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Srisailam Bhramarambha Mallikharjuna Swamy Temple History | Srisailam Jyotirlinga Temple

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From time immemorial, Srisailam has played a leading role in our religious, cultural and social history.

As per pre-historic studies, the history of Srisailam dates back to about 30,000-40,000 years ago. Stone tools of very ancient time have been found in abundance at different locations of Srisailam. The epigraphic studies have revealed that the history of Srisailam begins with the Satavahanas who were regarded as the first builders of empire in South India and also the first rulers of Andhra desa.

The earliest known historical reference of Srisailam hill can be found in Pulumavi’s Nasik inscription belonging to 2nd Century A.D. Malla Satakarani was the name of an early ruler of the Satavahanas, who got his name after ‘Mallanna’, the deity of Srisailam. The Ikshavakus of AD 200-300 ruled their kingdom from their capital at Vijayapuri, which was about 50 Km from Srisailam and hence this Kshetram must have got their support

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The Vishnukundis (AD 375-612) worshipped God Sriparvatha Swamy who was one and the same Mallikarjuna Swamy, the presiding deity of Srisailam Temple. Most of their inscriptions contain the phrase “Bhagavat Sriparvatha Swamy Padanudhyatanam”.

According to the Telagunda inscriptions of Kadamba Santi Varma, the Srisailam region was initially a part of the Pallava Kingdom (AD 248-575) and afterwards formed the first independent domain of Kadambas (AD 340-450).

Some of the inscriptions and the architectural features of the Srisailam temple complex confirm the presence of Chalukyas (AD 624-848). There are also evidences regarding the contributions of Kakatiyas (AD 953-1323) for the development of the temple. It has been found that they had taken several measures during their period to regulate the temple management. During the rule of Kakatiya Prathaparudra, which dates back to 1313 AD, there was mention about the gift of 70 villages to Srisailam temple made from time to time by several emperors, kings etc., which was accomplished in a proper manner for the maintenance of the temple. It is said that the vimana gopuram of Mallikarjuna Garbhalayam was constructed by Mailamadevi, sister of Ganapathideva.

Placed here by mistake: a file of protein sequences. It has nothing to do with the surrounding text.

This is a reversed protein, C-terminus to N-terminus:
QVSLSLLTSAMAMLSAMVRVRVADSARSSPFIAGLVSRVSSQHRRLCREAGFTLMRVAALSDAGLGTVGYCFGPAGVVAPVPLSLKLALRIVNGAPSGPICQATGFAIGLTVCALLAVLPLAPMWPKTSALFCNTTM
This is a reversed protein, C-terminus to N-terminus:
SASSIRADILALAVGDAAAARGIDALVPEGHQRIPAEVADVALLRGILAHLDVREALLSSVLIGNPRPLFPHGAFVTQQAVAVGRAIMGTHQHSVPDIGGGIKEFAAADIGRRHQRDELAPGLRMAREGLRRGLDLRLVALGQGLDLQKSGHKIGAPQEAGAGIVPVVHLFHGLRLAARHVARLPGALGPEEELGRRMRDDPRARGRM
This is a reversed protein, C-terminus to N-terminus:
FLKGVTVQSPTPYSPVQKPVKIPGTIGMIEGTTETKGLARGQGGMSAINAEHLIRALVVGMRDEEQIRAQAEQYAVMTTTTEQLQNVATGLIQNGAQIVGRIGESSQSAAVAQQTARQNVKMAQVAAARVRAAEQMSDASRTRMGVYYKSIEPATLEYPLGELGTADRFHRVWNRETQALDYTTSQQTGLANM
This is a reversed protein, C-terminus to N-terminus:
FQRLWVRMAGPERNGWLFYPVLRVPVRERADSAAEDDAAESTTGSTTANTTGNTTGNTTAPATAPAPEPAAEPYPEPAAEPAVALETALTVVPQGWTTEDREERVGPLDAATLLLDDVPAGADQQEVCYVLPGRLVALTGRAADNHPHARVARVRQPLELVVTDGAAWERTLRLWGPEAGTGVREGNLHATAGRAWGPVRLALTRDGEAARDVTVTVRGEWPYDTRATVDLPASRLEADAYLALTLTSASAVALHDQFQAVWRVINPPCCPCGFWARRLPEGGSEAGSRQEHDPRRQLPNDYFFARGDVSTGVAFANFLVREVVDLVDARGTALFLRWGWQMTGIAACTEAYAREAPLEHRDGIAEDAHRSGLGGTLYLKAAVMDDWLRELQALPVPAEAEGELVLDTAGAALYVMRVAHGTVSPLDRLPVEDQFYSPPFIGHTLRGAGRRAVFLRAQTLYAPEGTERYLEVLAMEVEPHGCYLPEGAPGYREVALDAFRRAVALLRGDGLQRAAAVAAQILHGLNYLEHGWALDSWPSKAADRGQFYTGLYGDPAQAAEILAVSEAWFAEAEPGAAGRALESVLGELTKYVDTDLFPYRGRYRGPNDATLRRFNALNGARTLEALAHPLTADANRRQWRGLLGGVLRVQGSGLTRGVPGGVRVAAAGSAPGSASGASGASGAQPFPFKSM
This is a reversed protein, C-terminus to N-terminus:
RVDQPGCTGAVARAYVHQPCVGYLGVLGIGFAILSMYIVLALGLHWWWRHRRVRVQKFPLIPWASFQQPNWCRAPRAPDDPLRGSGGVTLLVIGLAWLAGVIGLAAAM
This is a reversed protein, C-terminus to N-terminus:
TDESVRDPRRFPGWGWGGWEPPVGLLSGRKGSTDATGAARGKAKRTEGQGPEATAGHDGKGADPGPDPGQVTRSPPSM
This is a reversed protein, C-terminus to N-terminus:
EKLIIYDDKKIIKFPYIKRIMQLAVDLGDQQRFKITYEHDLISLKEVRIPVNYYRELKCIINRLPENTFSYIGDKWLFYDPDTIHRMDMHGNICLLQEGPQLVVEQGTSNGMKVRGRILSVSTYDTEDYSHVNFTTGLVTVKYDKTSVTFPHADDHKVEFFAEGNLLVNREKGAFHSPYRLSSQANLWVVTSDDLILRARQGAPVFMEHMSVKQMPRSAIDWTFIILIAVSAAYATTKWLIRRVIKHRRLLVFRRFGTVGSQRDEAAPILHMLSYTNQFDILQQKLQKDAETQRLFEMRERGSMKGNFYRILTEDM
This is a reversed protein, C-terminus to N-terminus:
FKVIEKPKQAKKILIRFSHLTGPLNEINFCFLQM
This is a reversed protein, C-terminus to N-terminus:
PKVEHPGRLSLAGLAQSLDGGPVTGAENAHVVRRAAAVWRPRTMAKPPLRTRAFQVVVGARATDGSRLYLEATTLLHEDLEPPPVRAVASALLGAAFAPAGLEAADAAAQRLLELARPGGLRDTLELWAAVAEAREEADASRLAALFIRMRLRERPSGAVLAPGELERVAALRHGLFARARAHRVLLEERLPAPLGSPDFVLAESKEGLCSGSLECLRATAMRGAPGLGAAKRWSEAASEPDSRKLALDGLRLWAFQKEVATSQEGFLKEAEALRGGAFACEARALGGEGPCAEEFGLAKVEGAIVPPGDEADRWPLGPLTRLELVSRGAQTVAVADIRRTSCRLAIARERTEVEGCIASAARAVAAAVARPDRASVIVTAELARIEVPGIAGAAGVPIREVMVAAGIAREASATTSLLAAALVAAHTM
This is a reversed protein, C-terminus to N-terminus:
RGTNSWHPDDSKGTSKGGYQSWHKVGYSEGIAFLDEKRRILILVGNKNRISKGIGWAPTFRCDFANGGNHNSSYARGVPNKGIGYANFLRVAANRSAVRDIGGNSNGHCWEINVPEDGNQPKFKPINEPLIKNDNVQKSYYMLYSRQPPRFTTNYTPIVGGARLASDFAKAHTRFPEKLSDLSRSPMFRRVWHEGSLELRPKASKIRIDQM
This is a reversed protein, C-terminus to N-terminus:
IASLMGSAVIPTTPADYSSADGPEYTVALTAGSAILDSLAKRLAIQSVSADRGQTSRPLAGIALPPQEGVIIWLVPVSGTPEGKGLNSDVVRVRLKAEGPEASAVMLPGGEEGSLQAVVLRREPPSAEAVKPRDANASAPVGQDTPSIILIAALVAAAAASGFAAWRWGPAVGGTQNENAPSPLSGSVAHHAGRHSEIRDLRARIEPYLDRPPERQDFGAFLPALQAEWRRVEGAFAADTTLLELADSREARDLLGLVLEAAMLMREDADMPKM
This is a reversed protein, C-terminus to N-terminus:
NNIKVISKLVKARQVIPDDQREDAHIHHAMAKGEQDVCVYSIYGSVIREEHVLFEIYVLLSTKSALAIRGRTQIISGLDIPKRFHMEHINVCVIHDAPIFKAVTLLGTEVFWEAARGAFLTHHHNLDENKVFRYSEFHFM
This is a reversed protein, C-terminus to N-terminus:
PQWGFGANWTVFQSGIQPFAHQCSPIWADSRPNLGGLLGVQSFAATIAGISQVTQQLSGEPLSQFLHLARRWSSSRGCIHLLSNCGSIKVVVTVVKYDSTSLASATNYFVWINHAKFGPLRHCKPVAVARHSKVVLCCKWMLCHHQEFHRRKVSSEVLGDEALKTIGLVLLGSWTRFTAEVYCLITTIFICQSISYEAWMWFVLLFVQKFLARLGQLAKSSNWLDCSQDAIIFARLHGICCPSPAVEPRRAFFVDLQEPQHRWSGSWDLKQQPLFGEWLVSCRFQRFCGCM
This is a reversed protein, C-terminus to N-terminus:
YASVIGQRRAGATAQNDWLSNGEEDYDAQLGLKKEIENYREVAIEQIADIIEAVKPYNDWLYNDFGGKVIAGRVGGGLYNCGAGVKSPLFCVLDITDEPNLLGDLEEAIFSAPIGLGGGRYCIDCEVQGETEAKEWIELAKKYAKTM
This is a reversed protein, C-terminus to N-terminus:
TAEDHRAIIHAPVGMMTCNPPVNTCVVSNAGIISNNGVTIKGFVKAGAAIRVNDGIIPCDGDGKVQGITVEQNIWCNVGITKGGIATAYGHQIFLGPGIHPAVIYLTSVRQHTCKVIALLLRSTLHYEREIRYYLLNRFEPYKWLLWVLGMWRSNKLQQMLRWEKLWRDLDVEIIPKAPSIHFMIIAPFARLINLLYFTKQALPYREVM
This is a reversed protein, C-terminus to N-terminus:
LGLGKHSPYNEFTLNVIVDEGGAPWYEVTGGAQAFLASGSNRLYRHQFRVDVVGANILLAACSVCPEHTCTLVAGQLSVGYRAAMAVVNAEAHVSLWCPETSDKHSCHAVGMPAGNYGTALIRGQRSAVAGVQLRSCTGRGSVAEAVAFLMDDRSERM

The period of Reddi Kings (AD 1325-1448) is believed to be the Golden Age of Srisailam because all rulers of this dynasty had done their best services for the temple. It was Prolaya Vema Reddy, the Reddi King who constructed the stepped pathway to Srisailam and Pathalaganga. Veerasiro Mandapam was constructed by Anavema Reddi. In this mandapam the Veerasaiva devotees cut off their hands and other limbs to express their devotion to the God, which was a practice known as Veeracharam.

The flight of steps at Jatararevu, on the way from Umamaheswaram to Srisailam, was constructed by the Velama Chiefs.

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Vijayanagara Rulers (AD 1336-1678) were responsible for undertaking major contributions and renovations at Srisailam. The Mukhamandapam of Mallikarjuna Temple was constructed by the Second Harihararaya of Vijayanagara Empire and he also built a Gopuram on the Southern side of the temple complex. In 1516 AD Srikrishnadevaraya visited Srisailam temple on his return journey after a war with Gajapathis and he constructed Salumandaps on both sides of the car street. He also constructed the Rajagopuram of the temple. After the decline of Viajyanagara rule, Srisailam lost its glory.

The great Maratha King Chatrapathi Sivaji visited Srisailam in the year 1674 AD. He re-established the festivals of the temple under the security of his officers and undertook some renovation work. The construction of the north gopuram of the temple was initiated by him.

Later on, the Moghal Emperors invaded and conquered this region and this place was given as Jagir to Nawabs of Kurnool.
After the descent of Moghal Emperors, Srisailam became under the control of the Nizam of Hyderabad. When the Nizam conceded Kurnool District to the British East India Company in 1800 AD, Major Manro took possession of the District and handed over its management to the District Court authorities.

In 1929 the British Government established a committee for the management of the temple.

In 1949 the Endowments Department took control of the temple and the temple attained its past glory after it became accessible by road during the year 1956.

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